IDAHO COUNTY FREE
THURSDAY, JULY 5,
SNAKE RIVER MAN
FOUND MURDERED; HOUSE IS BURNED
M.R. Hibbs, Shot in
Back of Head by Insane Prospector Who Also Kills Self
The body of M.R. Hibbs, 70, and one of the picturesque old
time cowmen left in Idaho county, was discovered by his daughter, Mrs. Lenora
Barton, lying dead beside the few fire blackened remnants of his ranch home last
Saturday afternoon in the Seven Devils region on Snake River, supposedly a
victim of heart failure.
Mrs. Barton of Imnaha, Oregon, had made the trip for her
annual visit with her father by car and then by a 16 mile horseback trip alone,
to her fatherís ranch located in one of the most inaccessible and wild
districts remaining in the west, from the Oregon side of the river to make the
shocking discovery. Mrs. Barton
dropped the packs from two pack horses that she had brought with her and
immediately rode back down the river four miles to the home of L.W. Wilson,
living on the Oregon side, for help.
Mr. Wilson and neighbors proceeded at once to the scene of
the fire, and discovered on arrival, that Mr. Hibbs had been shot from behind,
and found the few charred bones of another body lying in the remains of the
burned log ranch house. The weapon
used for the killing, an old model Colt 44-40 caliber revolver, belonging to
Hibbs, was lying alongside the few remains of the burned body in the house.
Idaho county authorities were notified at once by telephone
via Pittsburg Landing, and Sheriff Walter Altman, and Coroner Geo. Trenary, of
Kooskia, left early Sunday morning for the scene. The officials drove by car as far up Rapid river as the
Silver Creek Ranger station and then transferred to horses for the 20 mile,
hazardous ride over the Seven Devils trail to the ranch.
From the Heavens Gate forest reserve lookout, they were guided by the
forestry lookout man, around and over the Seven Devils region and down to the
ranch on the river.
At Dry Diggins, eight miles from the river, the officials
contacted a forest reserve telephone line crew, who informed them that Mr. Hibbs
had passed thru on his way back to the ranch fro Riggins with supplies the
previous Monday. Mr. Hibbs had
eaten lunch with them at the camp and had mentioned that his son, Earl Hibbs,
had gone to Pullman, Wash., about June 18th to visit with friends and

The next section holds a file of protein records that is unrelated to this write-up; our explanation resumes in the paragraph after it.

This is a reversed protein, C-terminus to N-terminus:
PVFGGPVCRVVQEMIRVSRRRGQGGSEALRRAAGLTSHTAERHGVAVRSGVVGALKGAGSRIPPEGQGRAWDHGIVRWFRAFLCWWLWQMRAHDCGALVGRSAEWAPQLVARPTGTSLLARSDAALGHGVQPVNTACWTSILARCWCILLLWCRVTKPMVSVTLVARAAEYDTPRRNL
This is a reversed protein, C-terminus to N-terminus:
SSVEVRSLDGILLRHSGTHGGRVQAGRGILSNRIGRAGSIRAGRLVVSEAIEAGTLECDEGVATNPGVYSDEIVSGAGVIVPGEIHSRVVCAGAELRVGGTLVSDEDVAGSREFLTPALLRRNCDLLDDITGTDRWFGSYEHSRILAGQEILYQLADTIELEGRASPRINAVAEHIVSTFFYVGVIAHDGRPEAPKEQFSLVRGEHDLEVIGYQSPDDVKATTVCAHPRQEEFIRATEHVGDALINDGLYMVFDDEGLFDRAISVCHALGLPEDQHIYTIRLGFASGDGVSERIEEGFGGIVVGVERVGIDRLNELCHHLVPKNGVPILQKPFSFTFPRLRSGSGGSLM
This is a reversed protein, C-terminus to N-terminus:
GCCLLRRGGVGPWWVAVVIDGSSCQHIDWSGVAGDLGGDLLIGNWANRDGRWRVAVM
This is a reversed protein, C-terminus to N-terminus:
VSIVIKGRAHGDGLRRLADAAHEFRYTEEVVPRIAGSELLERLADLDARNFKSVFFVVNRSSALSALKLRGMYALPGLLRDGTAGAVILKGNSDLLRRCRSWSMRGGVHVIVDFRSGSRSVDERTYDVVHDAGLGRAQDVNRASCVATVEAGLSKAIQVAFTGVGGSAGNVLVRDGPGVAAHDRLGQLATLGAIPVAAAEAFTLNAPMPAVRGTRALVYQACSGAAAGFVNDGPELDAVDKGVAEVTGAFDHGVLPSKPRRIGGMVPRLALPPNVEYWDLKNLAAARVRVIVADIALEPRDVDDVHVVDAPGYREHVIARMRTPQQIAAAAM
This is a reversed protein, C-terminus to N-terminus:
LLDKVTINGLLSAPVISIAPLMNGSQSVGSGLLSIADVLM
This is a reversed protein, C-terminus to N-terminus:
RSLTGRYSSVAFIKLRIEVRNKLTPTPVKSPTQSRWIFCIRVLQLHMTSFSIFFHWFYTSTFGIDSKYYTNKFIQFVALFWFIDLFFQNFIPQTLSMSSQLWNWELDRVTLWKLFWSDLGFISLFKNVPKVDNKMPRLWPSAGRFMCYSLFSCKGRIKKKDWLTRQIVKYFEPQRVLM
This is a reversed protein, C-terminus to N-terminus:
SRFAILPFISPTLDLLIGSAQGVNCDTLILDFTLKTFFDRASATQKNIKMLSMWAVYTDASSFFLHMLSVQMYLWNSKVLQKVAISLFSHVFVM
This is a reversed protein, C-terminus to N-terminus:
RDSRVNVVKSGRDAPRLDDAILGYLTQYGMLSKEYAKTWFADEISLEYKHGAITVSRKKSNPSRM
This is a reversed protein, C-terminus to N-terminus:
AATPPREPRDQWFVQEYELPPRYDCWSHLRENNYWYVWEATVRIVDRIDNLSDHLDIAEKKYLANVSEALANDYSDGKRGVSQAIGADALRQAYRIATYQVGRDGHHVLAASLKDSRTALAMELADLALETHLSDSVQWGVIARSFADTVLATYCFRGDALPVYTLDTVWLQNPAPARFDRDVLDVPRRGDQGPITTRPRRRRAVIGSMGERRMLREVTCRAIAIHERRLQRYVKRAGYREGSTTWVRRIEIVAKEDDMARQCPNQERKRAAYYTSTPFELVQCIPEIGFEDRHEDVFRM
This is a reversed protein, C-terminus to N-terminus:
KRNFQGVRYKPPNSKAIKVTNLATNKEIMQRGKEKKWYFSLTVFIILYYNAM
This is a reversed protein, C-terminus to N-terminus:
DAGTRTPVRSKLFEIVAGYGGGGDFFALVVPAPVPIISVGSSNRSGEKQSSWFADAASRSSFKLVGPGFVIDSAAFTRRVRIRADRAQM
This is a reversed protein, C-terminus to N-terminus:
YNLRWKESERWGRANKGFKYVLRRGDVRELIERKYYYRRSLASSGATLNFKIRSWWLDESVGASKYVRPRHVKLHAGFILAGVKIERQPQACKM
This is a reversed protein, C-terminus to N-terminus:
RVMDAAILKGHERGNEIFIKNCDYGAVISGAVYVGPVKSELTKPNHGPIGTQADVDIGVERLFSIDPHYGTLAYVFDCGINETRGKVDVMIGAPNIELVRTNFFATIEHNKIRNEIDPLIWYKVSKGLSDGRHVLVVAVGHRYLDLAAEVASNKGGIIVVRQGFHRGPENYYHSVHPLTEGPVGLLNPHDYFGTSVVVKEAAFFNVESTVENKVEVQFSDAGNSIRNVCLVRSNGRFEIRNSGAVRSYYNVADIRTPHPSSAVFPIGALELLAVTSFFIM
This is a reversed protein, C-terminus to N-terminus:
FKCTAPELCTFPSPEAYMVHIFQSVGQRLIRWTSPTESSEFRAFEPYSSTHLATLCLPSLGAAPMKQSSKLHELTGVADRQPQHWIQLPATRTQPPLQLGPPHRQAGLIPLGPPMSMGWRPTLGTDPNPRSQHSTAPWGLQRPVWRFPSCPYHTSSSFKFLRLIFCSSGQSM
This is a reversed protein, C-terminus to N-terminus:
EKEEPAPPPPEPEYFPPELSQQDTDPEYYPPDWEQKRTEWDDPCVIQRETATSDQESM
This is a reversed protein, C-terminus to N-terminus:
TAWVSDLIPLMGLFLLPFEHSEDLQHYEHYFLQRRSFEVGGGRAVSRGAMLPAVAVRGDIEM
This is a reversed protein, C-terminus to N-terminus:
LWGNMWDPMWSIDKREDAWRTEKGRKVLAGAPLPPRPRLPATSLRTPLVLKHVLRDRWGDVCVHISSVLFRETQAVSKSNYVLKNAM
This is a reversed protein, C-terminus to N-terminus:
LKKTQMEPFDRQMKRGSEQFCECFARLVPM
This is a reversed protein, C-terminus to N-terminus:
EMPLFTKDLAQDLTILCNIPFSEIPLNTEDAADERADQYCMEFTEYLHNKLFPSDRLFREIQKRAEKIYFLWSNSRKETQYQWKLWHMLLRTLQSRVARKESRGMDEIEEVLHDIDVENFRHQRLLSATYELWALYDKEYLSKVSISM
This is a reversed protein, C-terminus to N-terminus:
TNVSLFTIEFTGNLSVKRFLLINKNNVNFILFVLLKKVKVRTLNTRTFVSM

to spend the Fourth, and that an eccentric prospector, Joe Anderson of
Flagstaff, Arizona, prospecting in that region had been secured by his son to
stay with him during his sonís absence, and to repay back with labor some
provisions that the prospector had borrowed.
This information was later verified by a telephone conversation with Earl
With the information collected from the telephone crew it
was easy for the sheriff and coroner upon their arrival to reconstruct the crime
as it had apparently happened. From
the condition and position of the body it was determined that Mr. Hibbs had been
killed shortly after his arrival at the ranch.
He apparently had unpacked his pack horses, and was unsaddling his saddle
pony, when the murderer from a position about 20 feet to his rear and from the
house, had fired at him with the revolver.
The bullet had entered the heavy Stetson hat just above and behind the
right ear and came out above the left eye thru the hat band.
The unfortunate man was killed instantly from all indications and his hat
lay as mute evidence to the excellence of the killerís aim.
The murderer then evidently becoming aware of the consequences of the act
entered the house, set it afire, and had then committed suicide, his body being
consumed in the burning cabin. The
supposition is that the prospector had become angered at Mr. Hibbs, or had
suddenly become crazed by something and had vented his anger on the rancher.
Neighbors of Mr. Hibbs were at the ranch when the officials
arrived, and the bodies were turned over to them by Coroner Trenary.
That of Hibbs was transported by pack horse and automobile to Enterprise,
Oregon where ?? will take place.